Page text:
Drew McCutchen


Drew McCutchen lives and writes in Seattle, Washington. He enjoys hiking and backpacking in the Cascade and Olympic Mountains. He studied creative writing at the University of Washington and is considering adopting a cat. This is his first published story.


Zombie Horror

I had to eighty-six Daniel three times from the overpass, hit my clipboard against his dirty blue tent and wait for him to crawl out of his sleeping bag before he agreed to see his daughter. He’d been dead for sixteen years and back for nine months then. He’d done the usual reanimation cycle: shower off the dirt, six months in rehab, iris repair, tongue ligimentry, and then booted out on his own with the address of a group home and fifteen hundred dollars from Uncle Sam. Within four days he and his roommates were dragging their mattresses out to the backyard and burying themselves in the dirt. He didn’t get up, just lay there. He lost his job, lost his housing, and then got turfed to the streets. He was a typical zombie, and thus a typical zombie case, which made him my responsibility, or, to be more specific, that made him my case: Case 7, Daniel Hedrig.


Every week there is some new theory out there by a scientist or mental health doctor who comes up with a strategy for how to deal with the dead. Not how to deal with the problem of the dead. That’s a political conversation left to twenty-four hour news channels and presidential candidates. But instead, how to deal with the individual dead. This issue is debated in academic journals, daytime television programs, and just about every single religious group’s newsletter—both print and online versions. Most of the time what changes our work on the front lines is what we hear from psych Ph.Ds.

Our department head sends out weekly training videos with new insights and the latest research: a hyperlink to a video of a doctor with thick-rimmed glasses sitting in front of a mountain of books: “You must talk to them quietly. They’ve been used to quiet for so long.” Last month we had a speaker with a slide show and a laser pen extolling on zombies’ need for tough love.

That’s the thing, this whole zombie stuff: it’s still in its infancy. We’re only five years out from the first risers, and even now there are only about a thousand cases every year. So people come up with ideas. They run experiments, they form test groups and control groups, they isolate variables and tinker with other ones, they ask questions and measure pupil dilation, hook electrodes to dead neural transmitters and watch zeros readout. But mostly they apply for government grants and Uncle Sam says, yes please, because the Z’s are a drain on the economy, and they’re also a reminder. Just like Daniel is a reminder, and every other one is a reminder when they’re sleeping on church doorsteps, living tucked under overpasses, begging for cigarette butts on a street corner—this isn’t working, the system. It’s broken in some way. The government just wants the problem to go away now that a weaponized application is out of the question. Turns out a bunch of creaking old bones and broken superegos will not be the future of the military. Go figure.

Doug says the problem is that it’s so new, people haven’t figured out how to relax and not worry about trying to find the "right" way and just try anything that works. He says, "Think about it. They’re still talking about the right way to raise a kid, and we’ve been messing that up for thousands of years. There ain’t no truth in the future." Doug talks in quotes like that. He’s got the highest success rate of consecutive indoor sleeps across his entire case load. If you’re dead and Doug’s your case manager, you have a nine out of ten chance that you’re sleeping in a bed five nights a week. Those are damn good odds, and that makes Doug a dead-genius. When we’re in the breakroom, gnawing on Danish, slurping coffee, talking about our cases and staring out that thirty-fifth floor window, we listen when Doug talks.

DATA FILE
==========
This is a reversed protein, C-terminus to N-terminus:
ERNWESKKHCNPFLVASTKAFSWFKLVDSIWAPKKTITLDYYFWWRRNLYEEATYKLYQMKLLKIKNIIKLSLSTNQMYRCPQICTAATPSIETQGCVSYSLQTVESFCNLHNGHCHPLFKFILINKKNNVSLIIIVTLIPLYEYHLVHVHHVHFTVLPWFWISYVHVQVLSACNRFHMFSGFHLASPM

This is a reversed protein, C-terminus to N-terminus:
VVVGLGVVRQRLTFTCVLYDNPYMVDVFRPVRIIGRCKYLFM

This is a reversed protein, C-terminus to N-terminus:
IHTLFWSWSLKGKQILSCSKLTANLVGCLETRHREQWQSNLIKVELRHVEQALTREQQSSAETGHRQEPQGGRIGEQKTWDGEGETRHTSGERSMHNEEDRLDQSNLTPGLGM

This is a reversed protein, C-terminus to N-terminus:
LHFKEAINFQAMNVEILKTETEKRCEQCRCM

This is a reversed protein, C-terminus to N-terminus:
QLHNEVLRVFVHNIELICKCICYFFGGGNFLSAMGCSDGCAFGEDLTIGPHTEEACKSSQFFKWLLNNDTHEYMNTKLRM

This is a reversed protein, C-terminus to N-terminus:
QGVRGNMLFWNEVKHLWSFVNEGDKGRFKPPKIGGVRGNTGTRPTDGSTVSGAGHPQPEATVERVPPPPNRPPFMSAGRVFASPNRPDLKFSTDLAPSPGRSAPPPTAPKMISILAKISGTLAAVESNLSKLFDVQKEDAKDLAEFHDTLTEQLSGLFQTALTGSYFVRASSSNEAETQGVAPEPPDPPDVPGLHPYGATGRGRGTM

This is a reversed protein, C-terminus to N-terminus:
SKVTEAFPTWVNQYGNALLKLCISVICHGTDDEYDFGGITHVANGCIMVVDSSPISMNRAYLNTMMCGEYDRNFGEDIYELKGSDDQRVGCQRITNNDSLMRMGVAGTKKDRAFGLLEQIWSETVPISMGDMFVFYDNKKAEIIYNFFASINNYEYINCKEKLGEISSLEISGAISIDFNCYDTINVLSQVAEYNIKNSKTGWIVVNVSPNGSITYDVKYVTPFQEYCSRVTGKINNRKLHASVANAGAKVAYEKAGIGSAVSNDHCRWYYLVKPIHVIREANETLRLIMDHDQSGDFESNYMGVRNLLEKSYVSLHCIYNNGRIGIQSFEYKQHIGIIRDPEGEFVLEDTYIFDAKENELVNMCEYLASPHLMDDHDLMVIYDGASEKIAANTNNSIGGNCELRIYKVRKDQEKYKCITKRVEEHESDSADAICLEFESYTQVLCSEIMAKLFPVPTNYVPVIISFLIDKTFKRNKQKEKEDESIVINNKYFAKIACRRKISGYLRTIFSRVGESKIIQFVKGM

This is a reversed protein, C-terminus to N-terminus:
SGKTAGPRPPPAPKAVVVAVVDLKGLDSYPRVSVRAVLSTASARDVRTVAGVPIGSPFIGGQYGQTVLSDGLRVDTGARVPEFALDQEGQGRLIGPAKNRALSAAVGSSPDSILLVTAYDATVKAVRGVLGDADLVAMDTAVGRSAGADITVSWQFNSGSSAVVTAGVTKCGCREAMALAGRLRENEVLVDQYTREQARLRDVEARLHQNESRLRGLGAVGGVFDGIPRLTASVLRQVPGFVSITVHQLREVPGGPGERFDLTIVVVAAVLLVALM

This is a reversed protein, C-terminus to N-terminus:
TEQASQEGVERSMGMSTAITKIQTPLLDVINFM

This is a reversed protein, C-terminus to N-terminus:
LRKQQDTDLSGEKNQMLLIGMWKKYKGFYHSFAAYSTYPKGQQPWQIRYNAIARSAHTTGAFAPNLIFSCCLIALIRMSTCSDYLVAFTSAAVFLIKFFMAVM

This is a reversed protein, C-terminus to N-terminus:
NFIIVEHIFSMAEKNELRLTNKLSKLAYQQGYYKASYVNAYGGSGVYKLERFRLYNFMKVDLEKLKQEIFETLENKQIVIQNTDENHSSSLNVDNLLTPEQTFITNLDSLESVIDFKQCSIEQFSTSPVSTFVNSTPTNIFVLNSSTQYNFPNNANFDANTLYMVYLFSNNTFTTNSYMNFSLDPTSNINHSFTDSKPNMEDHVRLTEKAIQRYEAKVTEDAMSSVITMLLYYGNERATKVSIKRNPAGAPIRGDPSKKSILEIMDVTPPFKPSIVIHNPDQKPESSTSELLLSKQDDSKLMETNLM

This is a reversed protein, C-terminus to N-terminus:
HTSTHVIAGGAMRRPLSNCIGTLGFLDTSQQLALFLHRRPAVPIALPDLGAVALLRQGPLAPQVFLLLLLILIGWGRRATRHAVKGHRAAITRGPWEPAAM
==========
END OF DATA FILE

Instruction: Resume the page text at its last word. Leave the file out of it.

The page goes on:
Doug steps one bended leg up on a chair, stuffs a thumb into his suspenders and says, "The key to a beat-less heart is finding a beat, a rhythm, something that makes their spirit alive again."

It’s cheesy, homespun bullshit. We all agree when Doug leaves. We laugh as we hear him whistling down the hallway, but we also know he’s got as much room to talk as he wants, so our laughs turn into coughs, and we find excuses to get back to work.

We lost a lot of the first risers, mostly to people shooting them. They'd come up out of the ground, meander down to some farmhouse, and get whatever was left of their heads blown off. We couldn’t blame the people that did it. Literally, the state couldn’t blame them. Didn’t manage a single conviction of murder the first year, both on account of the victim was already dead and because it just seemed like a reasonable reaction to seeing a walking corpse. But we got the word out, and now most folks know to call the city when they see one that looks new.

Some poor kids found Daniel outside of Portland at a swimming hole. They were jumping off a sandstone ledge when he came limping into view at the end of the water and scared the holy living hell out of them. Most people have never actually seen a dead person, and those that have usually haven’t seen one that’s been dead for years and is up walking around.

Daniel had been a plumber his first go around. A plumber’s apprentice, actually, to his father, William Hedrig, who is currently dead and has stayed that way so far. According to the WHO, post-necrotic animation is not a hereditary condition. These details are all in Daniel’s case file, and every once in a while we would talk about it. He’d had a cute wife, a double-wide, and an adorable little girl that he’d named Susan after his mother, who died when Daniel was young. Susan, the daughter, was six when Daniel died and is a whopping twenty-three now. She didn’t want to see Daniel at first. Most people don’t feel comfortable. We don’t blame them. We don’t blame anyone. It’s not in the pamphlet.